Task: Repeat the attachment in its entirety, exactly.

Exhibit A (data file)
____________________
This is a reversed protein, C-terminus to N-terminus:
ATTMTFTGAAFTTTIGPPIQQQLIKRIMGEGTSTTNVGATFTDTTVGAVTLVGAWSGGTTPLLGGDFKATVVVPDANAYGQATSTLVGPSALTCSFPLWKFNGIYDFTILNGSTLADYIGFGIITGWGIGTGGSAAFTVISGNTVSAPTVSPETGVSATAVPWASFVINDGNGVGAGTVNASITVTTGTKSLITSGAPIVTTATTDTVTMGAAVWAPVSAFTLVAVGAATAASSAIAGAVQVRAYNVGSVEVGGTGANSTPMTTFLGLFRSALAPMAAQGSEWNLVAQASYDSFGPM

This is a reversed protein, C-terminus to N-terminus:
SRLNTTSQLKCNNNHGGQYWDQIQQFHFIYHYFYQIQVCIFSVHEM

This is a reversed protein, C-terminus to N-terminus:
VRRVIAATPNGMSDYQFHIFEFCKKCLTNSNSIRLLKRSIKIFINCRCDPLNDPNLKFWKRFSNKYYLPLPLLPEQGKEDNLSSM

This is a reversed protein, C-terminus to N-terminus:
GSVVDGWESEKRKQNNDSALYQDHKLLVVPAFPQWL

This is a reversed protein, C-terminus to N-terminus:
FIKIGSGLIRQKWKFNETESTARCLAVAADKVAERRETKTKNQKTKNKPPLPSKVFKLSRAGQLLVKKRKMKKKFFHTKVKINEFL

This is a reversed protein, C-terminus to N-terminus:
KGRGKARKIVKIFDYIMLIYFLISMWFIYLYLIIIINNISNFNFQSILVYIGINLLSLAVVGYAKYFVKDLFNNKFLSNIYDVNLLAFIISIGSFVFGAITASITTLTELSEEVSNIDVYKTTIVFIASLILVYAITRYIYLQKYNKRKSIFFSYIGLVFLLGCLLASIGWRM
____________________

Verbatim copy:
This is a reversed protein, C-terminus to N-terminus:
ATTMTFTGAAFTTTIGPPIQQQLIKRIMGEGTSTTNVGATFTDTTVGAVTLVGAWSGGTTPLLGGDFKATVVVPDANAYGQATSTLVGPSALTCSFPLWKFNGIYDFTILNGSTLADYIGFGIITGWGIGTGGSAAFTVISGNTVSAPTVSPETGVSATAVPWASFVINDGNGVGAGTVNASITVTTGTKSLITSGAPIVTTATTDTVTMGAAVWAPVSAFTLVAVGAATAASSAIAGAVQVRAYNVGSVEVGGTGANSTPMTTFLGLFRSALAPMAAQGSEWNLVAQASYDSFGPM

This is a reversed protein, C-terminus to N-terminus:
SRLNTTSQLKCNNNHGGQYWDQIQQFHFIYHYFYQIQVCIFSVHEM

This is a reversed protein, C-terminus to N-terminus:
VRRVIAATPNGMSDYQFHIFEFCKKCLTNSNSIRLLKRSIKIFINCRCDPLNDPNLKFWKRFSNKYYLPLPLLPEQGKEDNLSSM

This is a reversed protein, C-terminus to N-terminus:
GSVVDGWESEKRKQNNDSALYQDHKLLVVPAFPQWL

This is a reversed protein, C-terminus to N-terminus:
FIKIGSGLIRQKWKFNETESTARCLAVAADKVAERRETKTKNQKTKNKPPLPSKVFKLSRAGQLLVKKRKMKKKFFHTKVKINEFL

This is a reversed protein, C-terminus to N-terminus:
KGRGKARKIVKIFDYIMLIYFLISMWFIYLYLIIIINNISNFNFQSILVYIGINLLSLAVVGYAKYFVKDLFNNKFLSNIYDVNLLAFIISIGSFVFGAITASITTLTELSEEVSNIDVYKTTIVFIASLILVYAITRYIYLQKYNKRKSIFFSYIGLVFLLGCLLASIGWRM